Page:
In this day in age, there are lots of “talks” we need to have with our children. So many in fact, I often get overwhelmed (as a parent) and paralysis sets in. But one talk that has been tried and true for some time is the sex talk. Looking back at my childhood and adolescence, the sex talk happened once around puberty and that was it. Our parents took a deep breath and had at it, usually a boy with his father and a girl with her mother. I think both kids and parents wanted it to end as fast as possible, never to be mentioned again.
Act. This is the word that has echoed in my mind all summer. In June, I was attending a vigil to honor the victims of the mass shooting at the Pulse nightclub in Orlando and this word was repeated throughout one of the speeches by a local activist. She emphasized that it is not enough to simply attend a vigil or feel badly about what is happening. Instead, one must act and find the thing that is most important to her or him. I have associated the devastating event in Florida as the beginning of what has been a summer of tragic events both globally and locally.
It’s spring! In order to avoid all those spring cleaning chores and the wicked heat outside, I’ve taken to reading even more than usual. The following is a list of books I’ve read recently and really enjoyed, in no particular order. I hope you too can stay out of the sun and beat the heat with these fun books.
I like alphabet books that look at letters in unusual ways. While alphabet books can be used to teach about and reinforce knowledge of letter sounds and shapes, they can lead to so much more--piquing a child’s curiosity, honing her skills of observation, or leading him to use his imagination to see letters in the world around him. As children learn to identify letter names and shapes, we encourage them to search their environment for letters and words.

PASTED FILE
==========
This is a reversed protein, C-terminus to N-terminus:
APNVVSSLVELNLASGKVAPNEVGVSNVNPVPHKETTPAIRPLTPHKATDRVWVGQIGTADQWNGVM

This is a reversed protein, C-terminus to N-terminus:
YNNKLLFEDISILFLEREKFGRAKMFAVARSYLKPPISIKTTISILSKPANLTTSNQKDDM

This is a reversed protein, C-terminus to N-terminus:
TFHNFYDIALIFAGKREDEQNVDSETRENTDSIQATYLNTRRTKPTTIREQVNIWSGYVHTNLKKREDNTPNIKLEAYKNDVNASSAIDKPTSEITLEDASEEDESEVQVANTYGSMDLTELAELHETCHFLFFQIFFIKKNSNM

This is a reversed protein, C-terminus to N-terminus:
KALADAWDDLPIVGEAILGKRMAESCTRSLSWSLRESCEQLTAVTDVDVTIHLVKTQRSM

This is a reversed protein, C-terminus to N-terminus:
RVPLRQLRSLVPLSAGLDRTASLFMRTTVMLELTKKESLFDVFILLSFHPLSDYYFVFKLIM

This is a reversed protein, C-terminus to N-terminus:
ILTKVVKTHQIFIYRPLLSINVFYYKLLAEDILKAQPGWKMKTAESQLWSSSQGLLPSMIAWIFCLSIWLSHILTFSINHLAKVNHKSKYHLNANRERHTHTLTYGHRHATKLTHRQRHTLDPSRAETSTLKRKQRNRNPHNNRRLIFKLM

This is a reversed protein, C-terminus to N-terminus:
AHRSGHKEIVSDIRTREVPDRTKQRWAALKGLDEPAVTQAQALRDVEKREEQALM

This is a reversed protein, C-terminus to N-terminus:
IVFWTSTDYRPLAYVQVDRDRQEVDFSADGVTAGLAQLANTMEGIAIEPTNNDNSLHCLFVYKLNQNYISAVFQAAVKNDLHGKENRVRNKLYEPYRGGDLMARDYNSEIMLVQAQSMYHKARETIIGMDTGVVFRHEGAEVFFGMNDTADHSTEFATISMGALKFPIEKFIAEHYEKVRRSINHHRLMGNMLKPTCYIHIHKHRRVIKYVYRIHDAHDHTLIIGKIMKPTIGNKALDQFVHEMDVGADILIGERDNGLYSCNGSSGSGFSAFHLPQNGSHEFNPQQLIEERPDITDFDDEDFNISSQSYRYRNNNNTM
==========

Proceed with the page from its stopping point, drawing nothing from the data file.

Looking for a new YA book? Check out these rave reviews of contemporary fiction, fantasy and nonfiction from teens at the Bainbridge branch who are part of the Teens' Top Ten and School Library Journal book review program.
Reading aloud to your child is very important in relation to the development of their early literacy skills. In fact, reading aloud is the single most important thing a parent or caregiver can do to ensure reading success. It is easy to become very focused on children knowing how to read, but what about helping children develop a love of reading? Knowing how to read and having a love of reading do not always go hand in hand. One way to help develop children's love of reading is to continue reading aloud to them even after they have become proficient readers.
I read an interesting statistic the other day. Over 55% of people who read teen books are not teens-they are adults. After I reflected on this for a very short amount of time I realized that this statistic is not terribly surprising because, after all, I help adults find and check out teen books on a regular basis here at my library. Why do adults enjoy teen books? They enjoy them for many of the same reasons teens do.
I don't know if you realize it or not, but we are surrounded by amazing authors here in Kitsap County, and it was my pleasure to discover a new name on the scene -- Kate Breslin. The author Kate is a Florida girl who migrated to the beautiful Pacific Northwest. She lives with her husband, John, and a very spoiled cat named Coco. Kate has written several travel articles, published award-winning poetry, and her first manuscript, a Scottish historical romance, was a finalist in RWA’s Golden Heart Contest.
The Kitsap Regional Library is offering some fantastic programs just for kids, and those programs all promote literacy in different ways and encourage reading. Reading! That’s definitely literacy. But what about our pre-readers? I’ve got five super simple things that you can do with your baby, toddler or preschooler to increase early literacy and I’ll bet you are already doing most of them.